On court one the Reserves
play F-1, C-2 meets E-2 on cour
C-1 is scheduled to play D-1 on
third court and A-1 against E-1
court four.
At 9:30 the second period sty
with the winner of the C-2-E-2 go
playing' against the W/inner of
C-1-D-1 game on court two. On
third 'court the-loser of the C-2
game will be fitted against the lc
of the C-1-D-1 contest. The win
of the Reserves vs. F-1 game mi
the winner of the A-1-E-1 game
court four.
Pfc. Tom Lucas with 22 point
the leading scorer as the Army in
mural program swings into the ti
round. Second place goes to F
Drostlen of Company B's Resei
with 18 points. Team 1 of Comp
E is represented by Ralph Davisi
so far has scored 17 points. 7
with 15 points apiece for fourth p
are Keith Oliver of Company E,
Pfc. Elton PriCe, who plays on
first team of Company C. Team
of Company C and team one of Cc
pany F are represented by Geo
Kraw and Robert McLaughlin
spectively, who each scored 14 poi

ecord at N. U. 'Coaches Meet
ards sending seven out of nine attempts To tiiscuss
through the uprights.
dom A glance at Northwestern's scoring
an- column provides further testimonyn
punt of Graham's value to -the Wildcat
om- cause. He scored 61 points on nine A
for touchdowns and seven points after Athletic Director Fritz Crisler and
ason touchdown to place second in con- Cage Coach Bennie Oosterbaan were
tat- ference scoring. In addition he threw in Chicago today to attend the an-
last four. touchdown passes. He thus had nual fall meeting of the Big Ten Con-
his a hand in scoring 85 of the 189 points ference tomorrow and Saturday.
and rung up by the Wildcats this fall. Schedules in winter and spring
in a Graham hit his scoring peak in the sports for the coming season will be
Wisconsin game when in 24 minutes drawn uo and other questions per-
in he equaled the conference scoring taning to Big Ten athletics will be
ple- record of four touchdowns in one answered by representatives of the
om- game. He also kicked three points 10 Midwest schools.
491 after touchdown and passed for still There may be some discussion on
mes another touchdown. He delivered the 1944 football schedules, it was in-i
e of against Ohio State when the Wildcat dicated, although nothing definite is
best offense was floundering badly. Dur- expected to be accomplished on this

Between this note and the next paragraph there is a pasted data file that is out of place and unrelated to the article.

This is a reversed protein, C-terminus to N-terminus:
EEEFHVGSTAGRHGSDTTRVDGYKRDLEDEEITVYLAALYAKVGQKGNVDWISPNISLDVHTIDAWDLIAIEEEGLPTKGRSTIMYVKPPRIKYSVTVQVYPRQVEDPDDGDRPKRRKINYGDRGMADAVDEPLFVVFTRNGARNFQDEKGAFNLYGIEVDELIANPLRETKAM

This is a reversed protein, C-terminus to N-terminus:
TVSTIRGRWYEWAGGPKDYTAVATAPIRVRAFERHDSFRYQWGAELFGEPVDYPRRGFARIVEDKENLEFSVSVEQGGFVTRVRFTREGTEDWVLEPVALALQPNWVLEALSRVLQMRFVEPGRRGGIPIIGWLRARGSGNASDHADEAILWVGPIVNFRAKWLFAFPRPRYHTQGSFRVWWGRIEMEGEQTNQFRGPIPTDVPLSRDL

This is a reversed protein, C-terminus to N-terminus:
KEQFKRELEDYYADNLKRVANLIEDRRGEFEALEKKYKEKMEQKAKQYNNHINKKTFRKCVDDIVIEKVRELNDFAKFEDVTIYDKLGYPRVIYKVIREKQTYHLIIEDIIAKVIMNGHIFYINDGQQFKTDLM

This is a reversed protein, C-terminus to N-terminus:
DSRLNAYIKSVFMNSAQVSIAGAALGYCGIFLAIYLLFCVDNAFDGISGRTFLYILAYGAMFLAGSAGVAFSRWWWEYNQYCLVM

his ing his brief appearance against the subject until the Conference's May
Buckeyes he scored one: touchdown meeting.
kand passed for another in a 13to n Wverine schedules in basketball,
ser triumph. track (indoor and outdoor), swim-
Dam ming, wrestling, baseball, hockey.
aam tennis and golf will be drawn up, to
and D yB ig Ten Eleven be filled out by contests with non-
also .
Conference roes.
n POSITION PLAYER COLLEGE Five Wolverine coaches - Ooster-
End Pete Pihos Iniana baan, basketball; Ken Doherty, track;
Tackle Merv Pregulman . a Ray Gourtright, wrestling; Matt
Guard Aex Ag manse Purdue Mann, swimming, and Eddie Lowrey,
Center Fred Negus Micigan hockey-have withheld 1943-44
Guard Dick Barwegen purdue schedules pending the setting of Con-
Tackle Bill Willis Ohio State ference dates.
End Herb Hein NortlwesternI BA SEL -
Back Bob Hoernschemeyer Indiaa NiGHT BASEBALL
my Back Otto Graham Northwedern NEW YORK. Dec. 1.-( 'j-The
aent Back Bill Daley Michigan Washington Senators were given per-
The Back Tony Butkovich Purdue mission by both the National and
s at Editor's Note: The Michigan Daily's All- American Leagues today to play as
conference team was picked by Ed Zalen- many night games as they want to
ski, Bud Low and Harvey Frank.) n 1944.


Varsity Sextet Ti M eet London
Athletic Club Teii,, N A-ext Week
Although the en i \U dh h fnyi.) th.1 i's ear even the unenthusiaastic
the Michigan ice tsqjuad halve- only Lawrey cannot complain of a lack of
been working together slightly l:ersmaterial. With more than sixty men
than two weeks. Coach Eddie Lowrey turning out in the first few days, he
has arranged some action for the has had a chance to carefully select
boys a week from Saturday evening, those, players who have had the most
Dec. 11, when the sextet willmeet t.riing.
team from the London Athletic Club ' Men who have a definite chance of
Michigan fans have seen the Lo seeing action in the London encount-
don A. C. squad in action many times er are Gordie Anderson and Jack
before, and in recent years the Cana- Athens. veteran wings: Ted Greer, re-
dian club has taken the measure of cruit from last year's freshman team,